The Alliance of Concerned Teachers (ACT) would stage protests in select schools in Metro Manila to voice out their clamor for a P50,000 starting monthly salary, which they said was being studied by the government for its “long-term outlook.”

This year, the ACT National Capital Region (ACT-NCR) said the government also made a promise that a study would be carried out with the help of the World Bank on the increase in teachers’ salaries and benefits.

To reiterate these concerns, the teachers’ group announced that it planned school-based activities on Wednesday by expressing its dissatisfaction with the Marcos administration and calling for “immediate action” to address the educators’ economic concerns.

ACT-NCR president Ruby Bernardo announced that there would be six protest centers where these activities would be held: Justice Cecilia Muñoz Palma High School and Lagro High School in Quezon City; Manila Science High School in Manila; Barangka High School in Marikina City; Manggahan Elementary School in Pasig City, and in Vicas Market in Caloocan City.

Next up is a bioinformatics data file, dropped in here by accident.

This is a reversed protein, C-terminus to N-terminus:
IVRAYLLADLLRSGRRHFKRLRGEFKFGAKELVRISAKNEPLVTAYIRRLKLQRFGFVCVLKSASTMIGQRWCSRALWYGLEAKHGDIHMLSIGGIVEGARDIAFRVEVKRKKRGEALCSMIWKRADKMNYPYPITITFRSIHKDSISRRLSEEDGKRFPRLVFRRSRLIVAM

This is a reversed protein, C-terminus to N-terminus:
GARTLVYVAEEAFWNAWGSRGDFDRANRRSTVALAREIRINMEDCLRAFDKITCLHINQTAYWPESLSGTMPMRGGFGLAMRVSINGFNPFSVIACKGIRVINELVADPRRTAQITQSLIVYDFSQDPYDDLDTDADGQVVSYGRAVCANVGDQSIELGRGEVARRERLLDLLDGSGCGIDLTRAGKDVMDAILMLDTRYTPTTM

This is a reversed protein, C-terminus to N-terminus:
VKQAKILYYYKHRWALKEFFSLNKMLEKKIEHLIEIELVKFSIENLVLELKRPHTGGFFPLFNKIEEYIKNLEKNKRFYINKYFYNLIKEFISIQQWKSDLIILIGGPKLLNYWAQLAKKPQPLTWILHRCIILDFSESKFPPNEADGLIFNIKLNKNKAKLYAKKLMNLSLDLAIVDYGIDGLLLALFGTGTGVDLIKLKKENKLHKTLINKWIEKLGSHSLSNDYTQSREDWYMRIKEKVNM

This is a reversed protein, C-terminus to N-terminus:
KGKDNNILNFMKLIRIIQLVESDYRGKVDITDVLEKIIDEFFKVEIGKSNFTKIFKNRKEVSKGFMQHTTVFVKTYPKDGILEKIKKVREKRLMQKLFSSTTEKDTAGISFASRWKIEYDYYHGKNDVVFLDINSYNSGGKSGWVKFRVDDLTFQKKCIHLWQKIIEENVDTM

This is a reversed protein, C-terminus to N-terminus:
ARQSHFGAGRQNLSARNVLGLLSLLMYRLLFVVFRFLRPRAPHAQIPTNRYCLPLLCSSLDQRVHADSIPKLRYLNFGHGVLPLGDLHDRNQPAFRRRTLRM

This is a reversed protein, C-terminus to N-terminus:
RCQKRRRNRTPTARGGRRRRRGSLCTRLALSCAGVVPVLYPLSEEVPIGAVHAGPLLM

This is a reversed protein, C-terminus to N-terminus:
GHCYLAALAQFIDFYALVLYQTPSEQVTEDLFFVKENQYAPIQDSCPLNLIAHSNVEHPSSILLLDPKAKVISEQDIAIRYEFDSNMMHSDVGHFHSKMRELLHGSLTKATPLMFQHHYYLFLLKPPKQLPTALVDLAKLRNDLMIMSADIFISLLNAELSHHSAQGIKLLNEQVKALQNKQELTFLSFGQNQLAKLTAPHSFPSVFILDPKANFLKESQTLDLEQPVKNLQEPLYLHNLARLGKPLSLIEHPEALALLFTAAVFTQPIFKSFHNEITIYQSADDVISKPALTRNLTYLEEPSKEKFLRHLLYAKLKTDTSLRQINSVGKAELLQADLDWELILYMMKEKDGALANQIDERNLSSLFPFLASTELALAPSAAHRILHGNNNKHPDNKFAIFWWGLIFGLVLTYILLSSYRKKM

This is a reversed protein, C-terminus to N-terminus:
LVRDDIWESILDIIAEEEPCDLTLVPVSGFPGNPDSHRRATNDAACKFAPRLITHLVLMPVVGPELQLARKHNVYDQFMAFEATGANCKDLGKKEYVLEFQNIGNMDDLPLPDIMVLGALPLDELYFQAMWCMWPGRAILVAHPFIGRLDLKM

Overworked, underpaid

“We want to show in these activities how the government can be heartless to teachers,” Bernardo told the Inquirer. “Two administrations have passed and both failed the teachers by not making good on their promises to increase our salaries and benefits.”

Bernardo said public school teachers all over the country have yet to receive their 77-day overtime (OT) pay, which originated from returning to work during the COVID-19 pandemic in 2021.

Teachers also do not have the benefits of having sick leaves, “and up to this day, we have not received our OT pay for that,” she said. “All we got in exchange was a thank you.”